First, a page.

What did I like?

Just a Peck. I am not inherently familiar with Gregory Peck’s body of work. Before this, I had only seen him in How the West was Won and Roman Holiday, hardly enough to judge the man’s career. Watching him command the screen when he would show up, though, was enough to see why he was and still is such a respected actor. The highlight, though, was his brilliant recital of his lines in the courtroom. That speech is a very powerful moment in the book and Peck brought every bit of emotion he could to the forefont as he delivered a powerful defense that left the courtroom silent.

Respect. As we all know, when books are made into movies, many things are added, subtracted, and changed. I am glad, though, that the scene where all the African-Americans, who were forced to sit in the balcony area because of the time period, stood up as a sign of respect as Atticus Finch was leaving. It shows that, while this was a very hard time in race relations, they respect any who try to help. I doubt that if the color tables were turned, that would have been the case, sadly.

Chifforobe. When I was growing up and would make the summer trip to visit my grandmother, she would always yell to go get her purse out of the chifforobe. To this day, the only place I hear the word chifforboe is in the backwoods of Mississippi and the one episode of Family Guy where Brian tries is dating this older woman. The only reason I even know what thing is was this movie. Watching today made me remember that, but I’m sure I’ll forget in about an hour or so.

What didn’t I like?

Today’s evidence. This has always bothered me, even when I read it in the book. All the evidence leads to Tom being innocent, but because of Mayellen Ewell having a breakdown in court and the race issue, Tom is convicted. Not even Atticus’ eloquent words were enough to save him. I’m sitting here thinking, this should not have been this way, and then I look at some of the high profile cases of the past few years, and they turn out the same way. How else is George Zimmerman free, for instance? I’m all for innocent until proven guilty, but you shouldn’t be guilty even if you’re proven innocent!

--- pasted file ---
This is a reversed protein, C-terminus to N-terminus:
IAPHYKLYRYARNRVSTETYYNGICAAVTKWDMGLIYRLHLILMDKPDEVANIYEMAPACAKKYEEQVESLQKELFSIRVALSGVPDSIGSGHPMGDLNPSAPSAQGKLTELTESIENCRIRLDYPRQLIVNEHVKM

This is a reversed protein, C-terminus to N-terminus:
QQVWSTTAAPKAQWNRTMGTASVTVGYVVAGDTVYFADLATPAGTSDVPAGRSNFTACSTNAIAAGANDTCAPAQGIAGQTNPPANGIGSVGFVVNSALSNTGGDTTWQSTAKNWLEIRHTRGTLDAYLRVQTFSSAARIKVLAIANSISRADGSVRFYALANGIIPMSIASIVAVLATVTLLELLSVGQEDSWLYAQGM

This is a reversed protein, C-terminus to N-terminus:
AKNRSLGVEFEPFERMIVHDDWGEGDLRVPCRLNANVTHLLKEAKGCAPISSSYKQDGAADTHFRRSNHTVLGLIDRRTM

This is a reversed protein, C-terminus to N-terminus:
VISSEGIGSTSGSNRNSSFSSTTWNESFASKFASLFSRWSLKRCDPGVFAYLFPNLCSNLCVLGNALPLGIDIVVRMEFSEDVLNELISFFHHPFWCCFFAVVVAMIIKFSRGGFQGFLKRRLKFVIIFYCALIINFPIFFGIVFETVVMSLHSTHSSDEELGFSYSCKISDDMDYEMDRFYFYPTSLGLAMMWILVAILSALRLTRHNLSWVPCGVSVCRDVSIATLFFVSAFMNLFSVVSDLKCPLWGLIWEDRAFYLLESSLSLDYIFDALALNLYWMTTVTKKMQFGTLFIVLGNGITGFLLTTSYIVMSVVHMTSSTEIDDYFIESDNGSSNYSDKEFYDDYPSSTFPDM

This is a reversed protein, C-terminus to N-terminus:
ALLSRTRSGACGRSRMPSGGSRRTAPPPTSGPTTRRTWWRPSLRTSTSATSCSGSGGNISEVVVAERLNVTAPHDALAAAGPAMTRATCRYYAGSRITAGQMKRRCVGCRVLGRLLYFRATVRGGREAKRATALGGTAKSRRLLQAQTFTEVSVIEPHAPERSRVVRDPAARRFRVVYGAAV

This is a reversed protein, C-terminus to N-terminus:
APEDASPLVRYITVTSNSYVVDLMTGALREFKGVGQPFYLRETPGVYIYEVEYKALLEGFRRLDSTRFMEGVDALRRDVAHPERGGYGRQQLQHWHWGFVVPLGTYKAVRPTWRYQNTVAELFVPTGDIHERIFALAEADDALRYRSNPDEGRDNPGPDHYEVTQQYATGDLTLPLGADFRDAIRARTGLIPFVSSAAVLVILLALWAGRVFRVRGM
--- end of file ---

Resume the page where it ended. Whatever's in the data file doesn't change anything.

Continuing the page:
Boo who? The subplot involving Boo Radley, from what I remember, was much more of a factor in the book. Here it is mentioned and forgotten until the end. Personally, I think they could have spent less time showing Scout fighting and more time developing the Boo Radley angle, because as it is in the film, sort of just comes out of nowhere. The scenes where his dad is closing up that knothole in the tree doesn’t mean anything, either. Whoever it was that did the cutting for this film shouldn’t have cut so much out.

AFI voted Atticus Finch the #1 hero in film. This is over the likes of Luke Skywalker, Indiana Jones, James Bond, Tarzan, and even Superman! If you’ve never seen this picture, that may make no sense, but after you watch and see how Atticus defends a man who is surely destined for prison, no matter what he does, his family, and shows a great deal of respect and patience towards those less dignified and educated, you’ll see why he earned that spot. The film itself is a brilliant masterpiece that everyone should watch during their lifetime. I very highly recommend it!

5 out of 5 stars